And just when you're wondering why they didn't just make this whole thing a 
cartoon (there was, after all, a Betty Boop version, in 'Blunderland' the following year), 
a Fleischer animation of "The Walrus and the Carpenter" shows up, providing a nice break
 from the live action, which by then has settled into miniature golf course tableaux 
connected by all sorts of surrealistic dissolves, implied drug use, and dotted line followings. 
Other familiar faces and voices help navigate the off-putting (and rather flatly lit) weirdness, like recognizing an old friend in a throng of strangers during a bad trip moment at a Dead show and then realizing - whoa, it might not be them! But then... deciding it is, wait - do I even know them, really? So there's old Ned Sparks snarling through his clenched hookah stem jaw as the caterpillar; there's Edna May Oliver, strangely sexy with upturned nose extension as the Red Queen; Roscoe Karns and Jackie Oakie as the Tweedles; Edward Everett Horton singing about the tea-trays in the sky (and waving around saucers to make sure we get the UFO connection) as the Mad Hatter; Charlie Ruggles as the March Hare; Richard Arlen as the Cheshire Cat; W.C. Fields as an exquisitely churlish Humpty Dumpty; Louise Fazenda--looking like a hybrid of Ginger Rogers and the girl in the Eraserhead radiator--as the White Queen'; and Gary Cooper as the vertigo-ridden White Knight.

As Alice, Charlotte Henry is a tripper role model, demonstrating how to keep cool and open-minded in a crisis. Moving from freak tableaux to freak tableaux, size to size, being to being, with an open mind, her deadpan performance never lapses into treacle, camp or obnoxiousness. Where other people would surely cower or freak out or stare rudely or wince in disgust, she just politely notes that things just got "curious." Is it any wonder a nervous sensitive Mad Hatter-type artists like me would worship her? (1)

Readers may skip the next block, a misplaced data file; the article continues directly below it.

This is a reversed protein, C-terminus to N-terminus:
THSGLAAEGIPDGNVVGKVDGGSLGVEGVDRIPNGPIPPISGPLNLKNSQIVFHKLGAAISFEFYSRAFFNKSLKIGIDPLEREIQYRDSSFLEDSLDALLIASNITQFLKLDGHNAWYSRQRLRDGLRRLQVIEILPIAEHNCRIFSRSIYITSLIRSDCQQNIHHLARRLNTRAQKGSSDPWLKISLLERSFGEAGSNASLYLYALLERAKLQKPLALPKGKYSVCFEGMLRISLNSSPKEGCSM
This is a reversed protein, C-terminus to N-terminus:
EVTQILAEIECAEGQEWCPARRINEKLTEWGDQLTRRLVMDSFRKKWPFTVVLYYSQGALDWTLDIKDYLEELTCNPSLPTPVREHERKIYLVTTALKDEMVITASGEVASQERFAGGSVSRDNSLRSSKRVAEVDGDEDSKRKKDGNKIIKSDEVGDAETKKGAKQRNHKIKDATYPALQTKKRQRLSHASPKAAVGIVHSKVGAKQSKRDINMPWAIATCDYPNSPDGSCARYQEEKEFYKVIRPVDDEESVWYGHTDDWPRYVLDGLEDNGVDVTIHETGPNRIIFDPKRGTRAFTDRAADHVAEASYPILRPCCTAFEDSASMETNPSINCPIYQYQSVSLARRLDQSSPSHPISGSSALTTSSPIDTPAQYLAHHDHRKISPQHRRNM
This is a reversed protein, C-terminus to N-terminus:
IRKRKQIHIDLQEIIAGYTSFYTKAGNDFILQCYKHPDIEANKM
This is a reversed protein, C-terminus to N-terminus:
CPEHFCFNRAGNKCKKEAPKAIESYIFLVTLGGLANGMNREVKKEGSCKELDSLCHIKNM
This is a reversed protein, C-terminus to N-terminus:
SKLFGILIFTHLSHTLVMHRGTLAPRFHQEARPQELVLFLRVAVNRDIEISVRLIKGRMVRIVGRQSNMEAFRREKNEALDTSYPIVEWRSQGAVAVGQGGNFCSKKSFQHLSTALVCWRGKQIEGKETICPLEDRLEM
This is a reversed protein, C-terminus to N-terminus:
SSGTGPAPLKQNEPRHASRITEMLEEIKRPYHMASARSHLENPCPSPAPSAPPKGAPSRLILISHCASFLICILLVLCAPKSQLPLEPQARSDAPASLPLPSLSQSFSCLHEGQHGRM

whoa - I've had childhood 'too much chocolate' nightmares that look just like this!

any similarities to a human ass may be coincidental
This is your dinner on drugs --but  play it cool, bro
It's tempting to be like other lazy critics and dismiss the film for the crime of hiding Cary's and Gary's faces, each then at the peak of their beauty, but instead we should appreciate how, protected from the job of persona-guarding via such anonymity, they show us the character actors they might have been had they not become such huge stars. Grant becomes a music hall maniac, trilling his "sorrow of a sorrow" while a gryphon laughs and chessmen chortle, and Cooper goes deep into his own laconic cowboy persona for the White Knight (below). It's pretty funny to think this tall laconic drink of water could ever fall off a horse, but he does--with great, typically laconic low-key nonchalance--again and again. Unshaken even with his head in a ditch, he tells Alice: "what does it matter where my body happens be? My mind goes on working all the same." Showing Alice his bizarre inventions, like his little box (upside down to keep the rain out), his empty mouse trap, and beehive, he's proud but reticent, like a shy ten year-old boy trying to impress his babysitter by showing off his action figure collection--half shyly, half with little boy bluster.